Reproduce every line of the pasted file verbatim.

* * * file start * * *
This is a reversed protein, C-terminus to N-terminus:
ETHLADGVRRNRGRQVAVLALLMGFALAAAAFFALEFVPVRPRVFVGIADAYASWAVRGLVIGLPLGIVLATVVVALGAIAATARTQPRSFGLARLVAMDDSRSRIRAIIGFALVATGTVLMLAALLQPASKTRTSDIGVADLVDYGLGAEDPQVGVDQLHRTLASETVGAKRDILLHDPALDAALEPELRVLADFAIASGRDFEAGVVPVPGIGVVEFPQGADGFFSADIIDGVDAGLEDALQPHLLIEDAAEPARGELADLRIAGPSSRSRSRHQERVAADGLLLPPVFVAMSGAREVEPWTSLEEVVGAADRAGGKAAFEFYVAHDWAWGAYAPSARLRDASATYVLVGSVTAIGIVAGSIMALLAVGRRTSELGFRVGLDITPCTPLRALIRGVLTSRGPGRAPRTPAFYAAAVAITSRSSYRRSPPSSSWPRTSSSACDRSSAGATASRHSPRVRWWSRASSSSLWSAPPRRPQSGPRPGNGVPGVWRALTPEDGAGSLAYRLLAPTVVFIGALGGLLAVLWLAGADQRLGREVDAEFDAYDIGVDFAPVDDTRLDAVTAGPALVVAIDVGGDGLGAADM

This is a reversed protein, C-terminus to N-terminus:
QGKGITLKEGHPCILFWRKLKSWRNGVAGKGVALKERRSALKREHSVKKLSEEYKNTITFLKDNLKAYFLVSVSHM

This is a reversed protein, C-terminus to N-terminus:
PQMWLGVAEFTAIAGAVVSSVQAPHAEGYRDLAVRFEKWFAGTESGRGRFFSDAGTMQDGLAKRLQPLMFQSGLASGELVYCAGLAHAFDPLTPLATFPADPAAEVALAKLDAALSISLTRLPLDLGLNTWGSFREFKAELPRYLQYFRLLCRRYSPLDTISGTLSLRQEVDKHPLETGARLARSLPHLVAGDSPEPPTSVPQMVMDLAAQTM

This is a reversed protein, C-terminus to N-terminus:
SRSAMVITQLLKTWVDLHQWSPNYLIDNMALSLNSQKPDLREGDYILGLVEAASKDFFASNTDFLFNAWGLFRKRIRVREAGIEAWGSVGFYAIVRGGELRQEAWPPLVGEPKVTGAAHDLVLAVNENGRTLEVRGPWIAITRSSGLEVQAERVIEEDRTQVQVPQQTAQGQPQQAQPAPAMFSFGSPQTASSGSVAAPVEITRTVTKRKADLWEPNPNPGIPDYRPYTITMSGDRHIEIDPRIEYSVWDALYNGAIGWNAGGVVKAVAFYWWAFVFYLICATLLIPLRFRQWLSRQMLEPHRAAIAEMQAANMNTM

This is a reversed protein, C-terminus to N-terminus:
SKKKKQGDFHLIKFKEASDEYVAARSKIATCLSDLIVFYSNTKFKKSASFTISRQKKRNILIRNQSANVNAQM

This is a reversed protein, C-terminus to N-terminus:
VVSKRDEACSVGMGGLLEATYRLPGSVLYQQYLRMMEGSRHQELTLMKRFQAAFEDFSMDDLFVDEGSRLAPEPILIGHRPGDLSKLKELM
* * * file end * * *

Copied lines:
This is a reversed protein, C-terminus to N-terminus:
ETHLADGVRRNRGRQVAVLALLMGFALAAAAFFALEFVPVRPRVFVGIADAYASWAVRGLVIGLPLGIVLATVVVALGAIAATARTQPRSFGLARLVAMDDSRSRIRAIIGFALVATGTVLMLAALLQPASKTRTSDIGVADLVDYGLGAEDPQVGVDQLHRTLASETVGAKRDILLHDPALDAALEPELRVLADFAIASGRDFEAGVVPVPGIGVVEFPQGADGFFSADIIDGVDAGLEDALQPHLLIEDAAEPARGELADLRIAGPSSRSRSRHQERVAADGLLLPPVFVAMSGAREVEPWTSLEEVVGAADRAGGKAAFEFYVAHDWAWGAYAPSARLRDASATYVLVGSVTAIGIVAGSIMALLAVGRRTSELGFRVGLDITPCTPLRALIRGVLTSRGPGRAPRTPAFYAAAVAITSRSSYRRSPPSSSWPRTSSSACDRSSAGATASRHSPRVRWWSRASSSSLWSAPPRRPQSGPRPGNGVPGVWRALTPEDGAGSLAYRLLAPTVVFIGALGGLLAVLWLAGADQRLGREVDAEFDAYDIGVDFAPVDDTRLDAVTAGPALVVAIDVGGDGLGAADM

This is a reversed protein, C-terminus to N-terminus:
QGKGITLKEGHPCILFWRKLKSWRNGVAGKGVALKERRSALKREHSVKKLSEEYKNTITFLKDNLKAYFLVSVSHM

This is a reversed protein, C-terminus to N-terminus:
PQMWLGVAEFTAIAGAVVSSVQAPHAEGYRDLAVRFEKWFAGTESGRGRFFSDAGTMQDGLAKRLQPLMFQSGLASGELVYCAGLAHAFDPLTPLATFPADPAAEVALAKLDAALSISLTRLPLDLGLNTWGSFREFKAELPRYLQYFRLLCRRYSPLDTISGTLSLRQEVDKHPLETGARLARSLPHLVAGDSPEPPTSVPQMVMDLAAQTM

This is a reversed protein, C-terminus to N-terminus:
SRSAMVITQLLKTWVDLHQWSPNYLIDNMALSLNSQKPDLREGDYILGLVEAASKDFFASNTDFLFNAWGLFRKRIRVREAGIEAWGSVGFYAIVRGGELRQEAWPPLVGEPKVTGAAHDLVLAVNENGRTLEVRGPWIAITRSSGLEVQAERVIEEDRTQVQVPQQTAQGQPQQAQPAPAMFSFGSPQTASSGSVAAPVEITRTVTKRKADLWEPNPNPGIPDYRPYTITMSGDRHIEIDPRIEYSVWDALYNGAIGWNAGGVVKAVAFYWWAFVFYLICATLLIPLRFRQWLSRQMLEPHRAAIAEMQAANMNTM

This is a reversed protein, C-terminus to N-terminus:
SKKKKQGDFHLIKFKEASDEYVAARSKIATCLSDLIVFYSNTKFKKSASFTISRQKKRNILIRNQSANVNAQM

This is a reversed protein, C-terminus to N-terminus:
VVSKRDEACSVGMGGLLEATYRLPGSVLYQQYLRMMEGSRHQELTLMKRFQAAFEDFSMDDLFVDEGSRLAPEPILIGHRPGDLSKLKELM